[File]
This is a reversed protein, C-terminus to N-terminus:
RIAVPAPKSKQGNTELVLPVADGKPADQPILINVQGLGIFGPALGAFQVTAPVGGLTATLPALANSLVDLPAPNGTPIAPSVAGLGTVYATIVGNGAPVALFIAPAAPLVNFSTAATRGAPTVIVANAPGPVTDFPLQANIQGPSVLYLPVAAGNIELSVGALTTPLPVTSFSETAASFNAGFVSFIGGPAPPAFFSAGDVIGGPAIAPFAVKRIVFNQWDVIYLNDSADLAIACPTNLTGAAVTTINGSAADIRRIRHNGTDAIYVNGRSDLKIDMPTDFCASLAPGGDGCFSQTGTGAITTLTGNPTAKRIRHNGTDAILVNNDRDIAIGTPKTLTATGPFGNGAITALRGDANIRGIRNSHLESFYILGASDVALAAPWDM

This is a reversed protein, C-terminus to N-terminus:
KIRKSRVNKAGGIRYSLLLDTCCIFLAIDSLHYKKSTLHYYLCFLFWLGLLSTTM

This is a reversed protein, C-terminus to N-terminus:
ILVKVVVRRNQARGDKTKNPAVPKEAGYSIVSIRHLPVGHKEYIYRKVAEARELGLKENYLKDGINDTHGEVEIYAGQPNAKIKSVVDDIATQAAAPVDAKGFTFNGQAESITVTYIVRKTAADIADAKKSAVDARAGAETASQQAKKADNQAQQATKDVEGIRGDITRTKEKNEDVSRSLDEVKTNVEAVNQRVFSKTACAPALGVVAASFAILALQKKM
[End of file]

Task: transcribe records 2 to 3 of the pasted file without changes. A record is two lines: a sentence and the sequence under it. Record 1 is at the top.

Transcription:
This is a reversed protein, C-terminus to N-terminus:
KIRKSRVNKAGGIRYSLLLDTCCIFLAIDSLHYKKSTLHYYLCFLFWLGLLSTTM

This is a reversed protein, C-terminus to N-terminus:
ILVKVVVRRNQARGDKTKNPAVPKEAGYSIVSIRHLPVGHKEYIYRKVAEARELGLKENYLKDGINDTHGEVEIYAGQPNAKIKSVVDDIATQAAAPVDAKGFTFNGQAESITVTYIVRKTAADIADAKKSAVDARAGAETASQQAKKADNQAQQATKDVEGIRGDITRTKEKNEDVSRSLDEVKTNVEAVNQRVFSKTACAPALGVVAASFAILALQKKM